4:52 pm
Wed May 20, 2015

Girlpool, 'Before The World Was Big'

Philadelphia-via-L.A. duo Girlpool take a day at the beach in their new video, "Before The World Was Big."
Courtesy of the artist

Girlpool have fun, but they don't mess around. The lo-fi punk duo spend the duration of their new video, for the title track from their debut LP, Before The World Was Big, cartwheeling and frolicking on a sun-drenched beach. Cares are few, trust falls are many, and a boardwalk Ferris wheel spins majestically over all.

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Parallels
4:50 pm
Wed May 20, 2015

Desperate Rohingya Granted Temporary Shelter. But What Next?

A fishing boat carrying Rohingya and Bangladeshi migrants is pulled to shore by Achenese fishermen off the coast of Julok, in Indonesia's Aceh province, on Wednesday.
Antara Foto/Syifa Reuters/Landov

Originally published on Wed May 20, 2015 7:17 pm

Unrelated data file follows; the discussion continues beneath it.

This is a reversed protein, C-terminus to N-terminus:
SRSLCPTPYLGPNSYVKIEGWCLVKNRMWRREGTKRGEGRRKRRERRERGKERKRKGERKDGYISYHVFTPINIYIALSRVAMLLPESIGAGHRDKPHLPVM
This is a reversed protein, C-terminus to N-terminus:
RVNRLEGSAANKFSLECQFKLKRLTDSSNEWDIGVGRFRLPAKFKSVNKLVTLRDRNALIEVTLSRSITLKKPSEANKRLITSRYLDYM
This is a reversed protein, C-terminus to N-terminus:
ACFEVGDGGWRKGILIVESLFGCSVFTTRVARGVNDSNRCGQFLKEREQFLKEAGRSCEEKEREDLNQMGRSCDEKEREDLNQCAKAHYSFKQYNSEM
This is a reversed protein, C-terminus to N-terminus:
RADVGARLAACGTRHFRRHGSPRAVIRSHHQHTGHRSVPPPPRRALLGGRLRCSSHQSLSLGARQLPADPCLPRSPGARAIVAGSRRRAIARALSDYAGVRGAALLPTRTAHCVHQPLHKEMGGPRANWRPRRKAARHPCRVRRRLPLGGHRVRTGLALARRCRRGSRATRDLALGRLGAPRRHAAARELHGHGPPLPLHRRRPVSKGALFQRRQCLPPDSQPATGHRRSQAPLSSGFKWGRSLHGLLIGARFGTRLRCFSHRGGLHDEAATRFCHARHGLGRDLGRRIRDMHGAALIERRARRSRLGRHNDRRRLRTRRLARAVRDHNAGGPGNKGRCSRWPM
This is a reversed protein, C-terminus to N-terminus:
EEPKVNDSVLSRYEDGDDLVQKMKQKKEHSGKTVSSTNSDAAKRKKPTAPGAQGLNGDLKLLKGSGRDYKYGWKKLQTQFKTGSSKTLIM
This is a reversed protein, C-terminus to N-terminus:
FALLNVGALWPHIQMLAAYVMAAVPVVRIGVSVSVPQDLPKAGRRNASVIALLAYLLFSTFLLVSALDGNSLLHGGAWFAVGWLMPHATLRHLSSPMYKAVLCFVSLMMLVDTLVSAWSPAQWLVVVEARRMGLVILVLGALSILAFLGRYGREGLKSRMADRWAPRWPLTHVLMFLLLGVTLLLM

The governments of Indonesia and Malaysia agreed Wednesday to allow boats full of thousands of migrants stranded at sea to come ashore.

The news came as Indonesian fishermen rescued more than 400 people from a boat that first made the news last week — and finally got governments to act.

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The Two-Way
3:48 pm
Wed May 20, 2015

Letterman Fills Final Show With Memories And Gratitude

David Letterman appears during the Wednesday taping of his final Late Show With David Letterman at the Ed Sullivan Theater in New York.